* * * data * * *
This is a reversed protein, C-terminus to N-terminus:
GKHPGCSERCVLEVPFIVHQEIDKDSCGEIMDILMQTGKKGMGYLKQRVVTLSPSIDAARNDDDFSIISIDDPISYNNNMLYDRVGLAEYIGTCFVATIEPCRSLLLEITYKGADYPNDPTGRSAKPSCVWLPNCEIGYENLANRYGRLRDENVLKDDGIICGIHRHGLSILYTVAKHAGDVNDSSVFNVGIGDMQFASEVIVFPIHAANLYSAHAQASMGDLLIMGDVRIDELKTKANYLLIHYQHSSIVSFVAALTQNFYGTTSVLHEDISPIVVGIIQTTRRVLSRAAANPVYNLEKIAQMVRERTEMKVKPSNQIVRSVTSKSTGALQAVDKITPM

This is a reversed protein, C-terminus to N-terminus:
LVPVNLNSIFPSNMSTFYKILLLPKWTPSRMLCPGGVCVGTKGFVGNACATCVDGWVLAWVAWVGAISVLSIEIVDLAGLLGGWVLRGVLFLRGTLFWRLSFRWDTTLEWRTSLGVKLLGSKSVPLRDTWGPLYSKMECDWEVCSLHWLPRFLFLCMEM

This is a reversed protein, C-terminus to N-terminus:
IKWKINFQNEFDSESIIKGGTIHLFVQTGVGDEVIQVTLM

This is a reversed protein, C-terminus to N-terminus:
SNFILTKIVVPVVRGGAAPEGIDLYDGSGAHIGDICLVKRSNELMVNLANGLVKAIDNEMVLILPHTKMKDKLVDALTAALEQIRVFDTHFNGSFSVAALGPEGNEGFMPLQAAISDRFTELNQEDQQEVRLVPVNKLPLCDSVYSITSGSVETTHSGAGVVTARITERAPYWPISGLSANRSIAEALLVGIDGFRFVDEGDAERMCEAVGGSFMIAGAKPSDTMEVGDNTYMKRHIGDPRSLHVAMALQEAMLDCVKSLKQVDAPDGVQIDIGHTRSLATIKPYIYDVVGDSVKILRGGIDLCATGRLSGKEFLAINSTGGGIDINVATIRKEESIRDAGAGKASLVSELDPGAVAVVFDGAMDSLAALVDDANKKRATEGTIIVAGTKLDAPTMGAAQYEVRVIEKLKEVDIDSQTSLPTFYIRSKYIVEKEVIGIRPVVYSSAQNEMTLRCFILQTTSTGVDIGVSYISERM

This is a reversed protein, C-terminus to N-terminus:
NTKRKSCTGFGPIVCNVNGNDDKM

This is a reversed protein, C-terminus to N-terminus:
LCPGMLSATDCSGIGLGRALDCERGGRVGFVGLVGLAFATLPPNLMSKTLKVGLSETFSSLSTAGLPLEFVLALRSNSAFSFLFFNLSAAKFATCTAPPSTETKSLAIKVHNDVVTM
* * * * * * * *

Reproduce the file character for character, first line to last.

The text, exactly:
This is a reversed protein, C-terminus to N-terminus:
GKHPGCSERCVLEVPFIVHQEIDKDSCGEIMDILMQTGKKGMGYLKQRVVTLSPSIDAARNDDDFSIISIDDPISYNNNMLYDRVGLAEYIGTCFVATIEPCRSLLLEITYKGADYPNDPTGRSAKPSCVWLPNCEIGYENLANRYGRLRDENVLKDDGIICGIHRHGLSILYTVAKHAGDVNDSSVFNVGIGDMQFASEVIVFPIHAANLYSAHAQASMGDLLIMGDVRIDELKTKANYLLIHYQHSSIVSFVAALTQNFYGTTSVLHEDISPIVVGIIQTTRRVLSRAAANPVYNLEKIAQMVRERTEMKVKPSNQIVRSVTSKSTGALQAVDKITPM

This is a reversed protein, C-terminus to N-terminus:
LVPVNLNSIFPSNMSTFYKILLLPKWTPSRMLCPGGVCVGTKGFVGNACATCVDGWVLAWVAWVGAISVLSIEIVDLAGLLGGWVLRGVLFLRGTLFWRLSFRWDTTLEWRTSLGVKLLGSKSVPLRDTWGPLYSKMECDWEVCSLHWLPRFLFLCMEM

This is a reversed protein, C-terminus to N-terminus:
IKWKINFQNEFDSESIIKGGTIHLFVQTGVGDEVIQVTLM

This is a reversed protein, C-terminus to N-terminus:
SNFILTKIVVPVVRGGAAPEGIDLYDGSGAHIGDICLVKRSNELMVNLANGLVKAIDNEMVLILPHTKMKDKLVDALTAALEQIRVFDTHFNGSFSVAALGPEGNEGFMPLQAAISDRFTELNQEDQQEVRLVPVNKLPLCDSVYSITSGSVETTHSGAGVVTARITERAPYWPISGLSANRSIAEALLVGIDGFRFVDEGDAERMCEAVGGSFMIAGAKPSDTMEVGDNTYMKRHIGDPRSLHVAMALQEAMLDCVKSLKQVDAPDGVQIDIGHTRSLATIKPYIYDVVGDSVKILRGGIDLCATGRLSGKEFLAINSTGGGIDINVATIRKEESIRDAGAGKASLVSELDPGAVAVVFDGAMDSLAALVDDANKKRATEGTIIVAGTKLDAPTMGAAQYEVRVIEKLKEVDIDSQTSLPTFYIRSKYIVEKEVIGIRPVVYSSAQNEMTLRCFILQTTSTGVDIGVSYISERM

This is a reversed protein, C-terminus to N-terminus:
NTKRKSCTGFGPIVCNVNGNDDKM

This is a reversed protein, C-terminus to N-terminus:
LCPGMLSATDCSGIGLGRALDCERGGRVGFVGLVGLAFATLPPNLMSKTLKVGLSETFSSLSTAGLPLEFVLALRSNSAFSFLFFNLSAAKFATCTAPPSTETKSLAIKVHNDVVTM